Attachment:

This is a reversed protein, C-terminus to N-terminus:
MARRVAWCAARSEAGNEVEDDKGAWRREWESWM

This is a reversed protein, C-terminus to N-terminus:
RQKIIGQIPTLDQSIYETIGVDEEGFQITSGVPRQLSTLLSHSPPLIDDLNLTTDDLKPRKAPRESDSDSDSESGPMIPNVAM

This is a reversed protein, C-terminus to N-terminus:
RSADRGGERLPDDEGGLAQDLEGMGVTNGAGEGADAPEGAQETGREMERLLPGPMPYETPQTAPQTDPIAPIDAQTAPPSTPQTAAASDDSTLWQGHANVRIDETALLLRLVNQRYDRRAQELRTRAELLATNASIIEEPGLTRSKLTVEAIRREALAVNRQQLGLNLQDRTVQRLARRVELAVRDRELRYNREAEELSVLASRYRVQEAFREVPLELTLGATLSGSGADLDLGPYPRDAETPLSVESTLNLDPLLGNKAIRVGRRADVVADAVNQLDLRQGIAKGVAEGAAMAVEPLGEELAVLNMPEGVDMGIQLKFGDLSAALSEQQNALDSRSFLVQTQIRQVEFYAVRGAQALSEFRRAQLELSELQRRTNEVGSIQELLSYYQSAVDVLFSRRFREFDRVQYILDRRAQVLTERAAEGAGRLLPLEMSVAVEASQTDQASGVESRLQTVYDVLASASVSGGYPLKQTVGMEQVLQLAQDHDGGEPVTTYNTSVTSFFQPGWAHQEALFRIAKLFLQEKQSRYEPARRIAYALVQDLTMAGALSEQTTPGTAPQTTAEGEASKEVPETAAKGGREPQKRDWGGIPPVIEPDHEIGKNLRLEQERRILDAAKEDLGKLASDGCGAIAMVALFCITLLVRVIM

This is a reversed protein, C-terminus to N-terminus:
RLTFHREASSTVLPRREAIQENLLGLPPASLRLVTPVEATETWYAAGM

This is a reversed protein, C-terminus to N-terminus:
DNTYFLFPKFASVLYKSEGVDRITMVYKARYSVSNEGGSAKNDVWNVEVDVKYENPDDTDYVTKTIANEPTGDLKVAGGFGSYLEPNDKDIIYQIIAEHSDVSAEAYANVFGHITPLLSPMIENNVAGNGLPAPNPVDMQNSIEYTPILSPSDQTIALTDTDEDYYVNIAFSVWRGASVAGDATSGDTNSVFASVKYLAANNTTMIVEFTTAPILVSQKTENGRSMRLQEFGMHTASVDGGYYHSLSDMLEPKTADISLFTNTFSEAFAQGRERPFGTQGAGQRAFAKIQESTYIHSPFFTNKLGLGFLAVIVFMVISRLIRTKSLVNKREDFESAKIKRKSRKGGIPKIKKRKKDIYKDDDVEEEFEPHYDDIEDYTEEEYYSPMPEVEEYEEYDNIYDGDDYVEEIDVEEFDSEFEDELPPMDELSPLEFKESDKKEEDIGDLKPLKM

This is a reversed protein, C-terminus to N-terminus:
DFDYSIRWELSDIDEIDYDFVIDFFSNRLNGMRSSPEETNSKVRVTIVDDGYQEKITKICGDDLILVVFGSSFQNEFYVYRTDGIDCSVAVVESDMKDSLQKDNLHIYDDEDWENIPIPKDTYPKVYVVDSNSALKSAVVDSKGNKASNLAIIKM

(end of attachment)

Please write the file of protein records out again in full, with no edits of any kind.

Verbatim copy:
This is a reversed protein, C-terminus to N-terminus:
MARRVAWCAARSEAGNEVEDDKGAWRREWESWM

This is a reversed protein, C-terminus to N-terminus:
RQKIIGQIPTLDQSIYETIGVDEEGFQITSGVPRQLSTLLSHSPPLIDDLNLTTDDLKPRKAPRESDSDSDSESGPMIPNVAM

This is a reversed protein, C-terminus to N-terminus:
RSADRGGERLPDDEGGLAQDLEGMGVTNGAGEGADAPEGAQETGREMERLLPGPMPYETPQTAPQTDPIAPIDAQTAPPSTPQTAAASDDSTLWQGHANVRIDETALLLRLVNQRYDRRAQELRTRAELLATNASIIEEPGLTRSKLTVEAIRREALAVNRQQLGLNLQDRTVQRLARRVELAVRDRELRYNREAEELSVLASRYRVQEAFREVPLELTLGATLSGSGADLDLGPYPRDAETPLSVESTLNLDPLLGNKAIRVGRRADVVADAVNQLDLRQGIAKGVAEGAAMAVEPLGEELAVLNMPEGVDMGIQLKFGDLSAALSEQQNALDSRSFLVQTQIRQVEFYAVRGAQALSEFRRAQLELSELQRRTNEVGSIQELLSYYQSAVDVLFSRRFREFDRVQYILDRRAQVLTERAAEGAGRLLPLEMSVAVEASQTDQASGVESRLQTVYDVLASASVSGGYPLKQTVGMEQVLQLAQDHDGGEPVTTYNTSVTSFFQPGWAHQEALFRIAKLFLQEKQSRYEPARRIAYALVQDLTMAGALSEQTTPGTAPQTTAEGEASKEVPETAAKGGREPQKRDWGGIPPVIEPDHEIGKNLRLEQERRILDAAKEDLGKLASDGCGAIAMVALFCITLLVRVIM

This is a reversed protein, C-terminus to N-terminus:
RLTFHREASSTVLPRREAIQENLLGLPPASLRLVTPVEATETWYAAGM

This is a reversed protein, C-terminus to N-terminus:
DNTYFLFPKFASVLYKSEGVDRITMVYKARYSVSNEGGSAKNDVWNVEVDVKYENPDDTDYVTKTIANEPTGDLKVAGGFGSYLEPNDKDIIYQIIAEHSDVSAEAYANVFGHITPLLSPMIENNVAGNGLPAPNPVDMQNSIEYTPILSPSDQTIALTDTDEDYYVNIAFSVWRGASVAGDATSGDTNSVFASVKYLAANNTTMIVEFTTAPILVSQKTENGRSMRLQEFGMHTASVDGGYYHSLSDMLEPKTADISLFTNTFSEAFAQGRERPFGTQGAGQRAFAKIQESTYIHSPFFTNKLGLGFLAVIVFMVISRLIRTKSLVNKREDFESAKIKRKSRKGGIPKIKKRKKDIYKDDDVEEEFEPHYDDIEDYTEEEYYSPMPEVEEYEEYDNIYDGDDYVEEIDVEEFDSEFEDELPPMDELSPLEFKESDKKEEDIGDLKPLKM

This is a reversed protein, C-terminus to N-terminus:
DFDYSIRWELSDIDEIDYDFVIDFFSNRLNGMRSSPEETNSKVRVTIVDDGYQEKITKICGDDLILVVFGSSFQNEFYVYRTDGIDCSVAVVESDMKDSLQKDNLHIYDDEDWENIPIPKDTYPKVYVVDSNSALKSAVVDSKGNKASNLAIIKM